When they consider the Mazda CX-5, Perth based drivers can easily become overwhelmed by the amount of three letter acronyms. This is true of all modern car manufacturers; there is so much technology onboard modern cars it can be hard to understand what half of this stuff actually does. In this article, we will take a closer look at Emergency Brake Assist (EBA) that is now fitted to Mazda cars and how it can enhance your driving experience.
What is EBA?
Almost all cars built during the last decade have been equipped with some form of EBA technology. Many drivers may have had to brake extremely quickly to avoid a pedestrian or other traffic swerving into their path, and this is where EBA can help. These systems are specifically designed to gauge when the driver is trying to carry out a stop during an emergency. In the car industry, this is sometimes referred to as an emergency or panic stop. The concept began back in 1992 when Mercedes Benz found that almost all drivers didnít apply enough force to their brakes during a panic stop. Over time, they developed a system that could detect the speed and force applied to a brake pedal. This would allow the system to recognise an emergency stop situation and apply extra force until the ABS system kicks in. This is important because the last thing that you need in a panic stop is for the wheels to lock up.
Is EBA Related to AEB?
For obvious reasons, many drivers do get these two terms mixed up, and this can lead to considerable confusion. Autonomous Emergency Braking (AEB) is not related to EBA in any meaningful way. It should be noted that EBA is not really a collision avoidance system like AEB is. To a large extent, EBA relies on driver input to begin the collision sensing procedure and the appropriate braking assistance response. On the other hand, AEB is an automated braking system that uses technology to sense when itís required to avoid or minimise the effects of a collision.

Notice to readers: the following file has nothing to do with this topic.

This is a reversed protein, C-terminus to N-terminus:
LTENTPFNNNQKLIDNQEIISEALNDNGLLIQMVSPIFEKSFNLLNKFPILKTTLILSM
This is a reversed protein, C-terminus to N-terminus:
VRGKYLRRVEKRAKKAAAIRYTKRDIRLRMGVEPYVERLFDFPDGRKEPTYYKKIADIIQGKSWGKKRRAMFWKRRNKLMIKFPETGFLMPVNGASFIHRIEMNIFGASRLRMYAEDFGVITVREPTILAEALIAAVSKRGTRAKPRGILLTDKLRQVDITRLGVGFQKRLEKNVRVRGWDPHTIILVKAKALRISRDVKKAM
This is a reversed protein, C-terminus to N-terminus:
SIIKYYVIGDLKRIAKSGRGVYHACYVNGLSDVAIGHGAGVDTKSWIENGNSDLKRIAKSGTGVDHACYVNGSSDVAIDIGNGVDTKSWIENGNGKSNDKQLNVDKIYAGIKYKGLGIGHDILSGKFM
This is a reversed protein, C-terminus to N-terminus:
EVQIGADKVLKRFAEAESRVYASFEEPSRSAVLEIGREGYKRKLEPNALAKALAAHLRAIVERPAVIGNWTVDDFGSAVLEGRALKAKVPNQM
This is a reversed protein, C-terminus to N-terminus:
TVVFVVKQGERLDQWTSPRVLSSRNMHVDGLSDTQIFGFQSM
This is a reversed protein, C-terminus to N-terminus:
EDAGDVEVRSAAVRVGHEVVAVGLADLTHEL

Mercedes Benz first brought the EBA system to market in 1996 on their S-Class sedan series and the SL Roadster. By 1998, they had added the technology to their entire range, and over time other car manufacturers followed suit. In fact, by 2009 every vehicle sold in Europe was required to have EBA systems fitted as part of their standard equipment. With the technological progression of EBA and its widespread use all over the world, our cars have never been safer for emergency braking.
If youíre considering a Mazda CX-5 for sale, Perth drivers should visit us. As an authorised Mazda dealership, we can offer the full line of Mazda models including the latest Mazda CX-5 models. Youíll also find the Mandurah Mazda sales staff is ready to answer any queries or questions about Mazda vehicle specs and safety systems, and would be delighted to arrange your test drive.